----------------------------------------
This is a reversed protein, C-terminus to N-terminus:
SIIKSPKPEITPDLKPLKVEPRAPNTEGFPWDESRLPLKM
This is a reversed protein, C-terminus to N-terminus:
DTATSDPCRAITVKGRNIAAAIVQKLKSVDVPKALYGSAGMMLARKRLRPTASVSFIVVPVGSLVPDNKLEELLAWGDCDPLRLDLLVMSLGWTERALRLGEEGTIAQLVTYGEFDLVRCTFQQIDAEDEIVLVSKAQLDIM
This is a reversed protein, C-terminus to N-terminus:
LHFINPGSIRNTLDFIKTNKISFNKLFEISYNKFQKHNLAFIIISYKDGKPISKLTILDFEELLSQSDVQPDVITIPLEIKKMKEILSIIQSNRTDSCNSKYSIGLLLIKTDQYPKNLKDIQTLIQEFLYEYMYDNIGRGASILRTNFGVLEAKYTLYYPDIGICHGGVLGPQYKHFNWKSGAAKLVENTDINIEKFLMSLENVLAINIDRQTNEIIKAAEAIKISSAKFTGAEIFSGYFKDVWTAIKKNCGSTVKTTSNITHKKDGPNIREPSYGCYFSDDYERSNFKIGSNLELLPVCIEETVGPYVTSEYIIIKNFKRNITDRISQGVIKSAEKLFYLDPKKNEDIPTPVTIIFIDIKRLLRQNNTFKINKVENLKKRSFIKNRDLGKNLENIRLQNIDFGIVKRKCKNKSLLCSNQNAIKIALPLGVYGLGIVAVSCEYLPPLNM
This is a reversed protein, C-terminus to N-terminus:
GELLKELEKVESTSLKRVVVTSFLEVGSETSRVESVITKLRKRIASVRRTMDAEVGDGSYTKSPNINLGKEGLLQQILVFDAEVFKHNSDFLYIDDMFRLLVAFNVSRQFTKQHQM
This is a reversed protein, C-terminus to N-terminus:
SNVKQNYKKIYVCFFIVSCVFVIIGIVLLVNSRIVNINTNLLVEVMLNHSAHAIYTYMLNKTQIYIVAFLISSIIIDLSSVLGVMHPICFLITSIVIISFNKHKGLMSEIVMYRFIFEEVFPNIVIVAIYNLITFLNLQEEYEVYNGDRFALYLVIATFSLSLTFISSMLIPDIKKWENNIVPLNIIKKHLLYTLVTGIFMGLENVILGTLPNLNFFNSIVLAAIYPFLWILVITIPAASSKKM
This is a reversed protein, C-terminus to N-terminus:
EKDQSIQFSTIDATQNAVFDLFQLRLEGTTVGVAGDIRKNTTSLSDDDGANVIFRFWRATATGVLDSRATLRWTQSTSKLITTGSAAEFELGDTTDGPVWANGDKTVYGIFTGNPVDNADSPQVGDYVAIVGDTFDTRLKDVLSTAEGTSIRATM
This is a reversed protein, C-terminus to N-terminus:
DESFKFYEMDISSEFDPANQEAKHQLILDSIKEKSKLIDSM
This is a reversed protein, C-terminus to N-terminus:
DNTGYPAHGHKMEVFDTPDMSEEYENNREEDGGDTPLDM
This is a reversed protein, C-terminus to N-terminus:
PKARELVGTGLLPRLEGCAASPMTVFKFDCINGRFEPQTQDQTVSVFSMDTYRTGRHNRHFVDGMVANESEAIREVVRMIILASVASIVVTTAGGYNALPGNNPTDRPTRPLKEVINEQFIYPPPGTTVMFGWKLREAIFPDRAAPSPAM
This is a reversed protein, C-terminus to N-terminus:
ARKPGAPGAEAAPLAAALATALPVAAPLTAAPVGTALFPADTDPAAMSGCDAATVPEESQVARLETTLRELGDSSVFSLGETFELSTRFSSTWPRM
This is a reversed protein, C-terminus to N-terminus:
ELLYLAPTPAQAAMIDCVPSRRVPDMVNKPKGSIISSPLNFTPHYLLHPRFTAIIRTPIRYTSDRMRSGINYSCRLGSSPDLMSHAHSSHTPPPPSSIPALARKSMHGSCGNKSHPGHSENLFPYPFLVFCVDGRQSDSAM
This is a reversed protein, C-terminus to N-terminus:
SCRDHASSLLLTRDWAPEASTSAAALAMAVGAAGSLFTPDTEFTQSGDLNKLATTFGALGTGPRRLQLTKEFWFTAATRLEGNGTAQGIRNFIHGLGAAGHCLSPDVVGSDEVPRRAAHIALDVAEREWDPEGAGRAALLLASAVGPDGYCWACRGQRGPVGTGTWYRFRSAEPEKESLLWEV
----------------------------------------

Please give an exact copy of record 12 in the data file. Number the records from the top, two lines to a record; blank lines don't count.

This is a reversed protein, C-terminus to N-terminus:
SCRDHASSLLLTRDWAPEASTSAAALAMAVGAAGSLFTPDTEFTQSGDLNKLATTFGALGTGPRRLQLTKEFWFTAATRLEGNGTAQGIRNFIHGLGAAGHCLSPDVVGSDEVPRRAAHIALDVAEREWDPEGAGRAALLLASAVGPDGYCWACRGQRGPVGTGTWYRFRSAEPEKESLLWEV